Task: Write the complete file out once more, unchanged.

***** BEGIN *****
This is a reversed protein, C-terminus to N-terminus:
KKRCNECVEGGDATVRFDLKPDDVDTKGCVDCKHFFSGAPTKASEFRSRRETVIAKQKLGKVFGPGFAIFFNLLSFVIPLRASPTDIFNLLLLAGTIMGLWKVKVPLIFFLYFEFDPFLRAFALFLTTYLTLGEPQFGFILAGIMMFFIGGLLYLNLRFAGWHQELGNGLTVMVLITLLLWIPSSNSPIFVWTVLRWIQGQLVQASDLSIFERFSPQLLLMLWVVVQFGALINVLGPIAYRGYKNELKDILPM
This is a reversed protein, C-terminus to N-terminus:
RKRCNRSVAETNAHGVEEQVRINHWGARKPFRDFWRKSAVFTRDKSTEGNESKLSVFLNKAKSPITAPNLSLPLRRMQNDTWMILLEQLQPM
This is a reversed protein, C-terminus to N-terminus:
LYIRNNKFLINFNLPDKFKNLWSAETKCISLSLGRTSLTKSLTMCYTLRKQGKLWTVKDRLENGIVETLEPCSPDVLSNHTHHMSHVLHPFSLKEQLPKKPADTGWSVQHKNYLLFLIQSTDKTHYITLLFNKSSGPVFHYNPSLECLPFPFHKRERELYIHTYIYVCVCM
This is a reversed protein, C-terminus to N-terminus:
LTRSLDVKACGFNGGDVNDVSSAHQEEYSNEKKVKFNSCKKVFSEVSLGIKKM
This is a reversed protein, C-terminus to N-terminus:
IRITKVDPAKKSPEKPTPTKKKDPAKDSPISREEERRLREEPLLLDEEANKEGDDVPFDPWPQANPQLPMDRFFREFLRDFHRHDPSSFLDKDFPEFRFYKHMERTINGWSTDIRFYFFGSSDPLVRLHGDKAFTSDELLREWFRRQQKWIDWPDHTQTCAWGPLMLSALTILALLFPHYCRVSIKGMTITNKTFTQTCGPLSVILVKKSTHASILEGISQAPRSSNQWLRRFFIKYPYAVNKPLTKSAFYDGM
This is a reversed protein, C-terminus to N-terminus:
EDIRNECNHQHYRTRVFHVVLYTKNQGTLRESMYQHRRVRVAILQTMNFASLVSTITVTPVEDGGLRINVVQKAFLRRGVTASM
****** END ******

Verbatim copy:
This is a reversed protein, C-terminus to N-terminus:
KKRCNECVEGGDATVRFDLKPDDVDTKGCVDCKHFFSGAPTKASEFRSRRETVIAKQKLGKVFGPGFAIFFNLLSFVIPLRASPTDIFNLLLLAGTIMGLWKVKVPLIFFLYFEFDPFLRAFALFLTTYLTLGEPQFGFILAGIMMFFIGGLLYLNLRFAGWHQELGNGLTVMVLITLLLWIPSSNSPIFVWTVLRWIQGQLVQASDLSIFERFSPQLLLMLWVVVQFGALINVLGPIAYRGYKNELKDILPM
This is a reversed protein, C-terminus to N-terminus:
RKRCNRSVAETNAHGVEEQVRINHWGARKPFRDFWRKSAVFTRDKSTEGNESKLSVFLNKAKSPITAPNLSLPLRRMQNDTWMILLEQLQPM
This is a reversed protein, C-terminus to N-terminus:
LYIRNNKFLINFNLPDKFKNLWSAETKCISLSLGRTSLTKSLTMCYTLRKQGKLWTVKDRLENGIVETLEPCSPDVLSNHTHHMSHVLHPFSLKEQLPKKPADTGWSVQHKNYLLFLIQSTDKTHYITLLFNKSSGPVFHYNPSLECLPFPFHKRERELYIHTYIYVCVCM
This is a reversed protein, C-terminus to N-terminus:
LTRSLDVKACGFNGGDVNDVSSAHQEEYSNEKKVKFNSCKKVFSEVSLGIKKM
This is a reversed protein, C-terminus to N-terminus:
IRITKVDPAKKSPEKPTPTKKKDPAKDSPISREEERRLREEPLLLDEEANKEGDDVPFDPWPQANPQLPMDRFFREFLRDFHRHDPSSFLDKDFPEFRFYKHMERTINGWSTDIRFYFFGSSDPLVRLHGDKAFTSDELLREWFRRQQKWIDWPDHTQTCAWGPLMLSALTILALLFPHYCRVSIKGMTITNKTFTQTCGPLSVILVKKSTHASILEGISQAPRSSNQWLRRFFIKYPYAVNKPLTKSAFYDGM
This is a reversed protein, C-terminus to N-terminus:
EDIRNECNHQHYRTRVFHVVLYTKNQGTLRESMYQHRRVRVAILQTMNFASLVSTITVTPVEDGGLRINVVQKAFLRRGVTASM